Two prominent construction companies, Ebert and Maven, bit the dust this week in the midst of what might just be New Zealand’s biggest construction boom, and the response from recruiters encompassed everything from panic to sick glee (and, thankfully, sympathy). Meanwhile industry experts remind us that these weren’t the first to lose money (Fletcher Building, anyone?) and warn they won’t be the last.
The biggest question thrown around seems to be: Just how do established construction companies go bust during one of the biggest construction booms we have ever seen in New Zealand? The answers are multi-layered, and point to some fairly major problems with the industry as a whole. More often than not, jobs are sold to the lowest bidder with lowest price trumping competence every time. A recipe for failure, and one that will hark an eerie sense of deja vu for any recruiter. How often do we scrimmage over one or two per cent, only to lose out to a cut-price consultant who goes on to perform poorly and further damage the wider industry’s reputation?
Working to fixed price contracts in multi-year projects is of course problematic for construction companies in far more ways than accepting a contingent role at a lower fee is for recruiters. In recent times construction costs have risen anywhere from 10-20% per year, and with some projects taking two or more years to get started, there could be as much as a 25% increase in costs before work even begins. Couple this with unrealistic timeframes, poor cashflow, low equity, a lack of staff training and a shortage of qualified people, and the holes quickly reveal themselves. Economist Cameron Bagrie this week pointed out that’s not even all of it – “You’ve got issues in regard to regulatory burdens. You’ve got issue in regard to the availability of workers. Within the Auckland residential market, you’ve got to go up, you’ve got to go out. You’ve got issues in regard to infrastructure. You’re opening up Pandora’s box. It’s one hell of a big list.”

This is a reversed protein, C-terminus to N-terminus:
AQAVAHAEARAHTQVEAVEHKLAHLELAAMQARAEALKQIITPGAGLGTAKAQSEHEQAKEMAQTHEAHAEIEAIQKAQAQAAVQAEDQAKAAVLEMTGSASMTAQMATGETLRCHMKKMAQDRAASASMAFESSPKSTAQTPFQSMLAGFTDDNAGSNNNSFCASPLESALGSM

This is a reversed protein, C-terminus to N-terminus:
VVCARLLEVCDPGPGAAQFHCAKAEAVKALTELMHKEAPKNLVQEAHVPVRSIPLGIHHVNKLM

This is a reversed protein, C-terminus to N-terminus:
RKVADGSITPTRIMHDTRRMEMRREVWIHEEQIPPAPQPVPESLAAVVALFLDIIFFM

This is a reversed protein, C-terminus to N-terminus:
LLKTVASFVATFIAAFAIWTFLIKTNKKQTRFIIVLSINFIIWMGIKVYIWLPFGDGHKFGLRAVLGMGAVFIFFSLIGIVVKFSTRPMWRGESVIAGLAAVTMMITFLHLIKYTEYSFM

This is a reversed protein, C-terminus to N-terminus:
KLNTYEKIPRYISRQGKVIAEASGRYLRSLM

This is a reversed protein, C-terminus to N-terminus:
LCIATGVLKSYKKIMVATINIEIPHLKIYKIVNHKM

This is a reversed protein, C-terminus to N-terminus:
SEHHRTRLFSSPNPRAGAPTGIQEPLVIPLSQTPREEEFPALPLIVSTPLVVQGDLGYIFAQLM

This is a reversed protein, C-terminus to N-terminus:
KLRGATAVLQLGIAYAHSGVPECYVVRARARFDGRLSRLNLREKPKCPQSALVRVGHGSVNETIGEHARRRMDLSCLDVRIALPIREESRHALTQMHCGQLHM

The domino-effect could be devastating. Employees affected have families, mortgages and bills to pay. Sub-contractors are left owed thousands, some in the tens or even hundreds of thousands – Ebert’s receivership alone could be crippling for a whole load of subbies nationwide. The construction sector has survived on the slimmest of margins and while there remains an abundance of work about, doubts are rising as to just how that will all be addressed – and what the cost might be along the way.
The irony, as reported by Gyles Beckford for Radio NZ, is that the government last week released a National Construction Pipeline Report projecting national building and construction activity for the next six years – “More certainty in construction sector smoothes boom and bust cycle” was the headline on the statement from the Minister of Building and Construction, Jenny Salesa.
As it stands, there are still plenty of roles advertised for Construction recruiters (including our own) that are littered with references to the “booming sector”, “lucrative industry” and its “excellent money making potential”. And this remains true – but for how long? And in the big scheme of things, do we really care? My thoughts right now are simply with those affected by this recent fall-out. It’s an excruciating blow, the ripples of which will be felt far and wide. I felt shocked just to read about it, so dread to think how utterly devastating the news is for those directly affected. I sincerely hope we as an industry can pull together and help wherever possible with grace, humility and care.
Be your best selves, recruitment fam.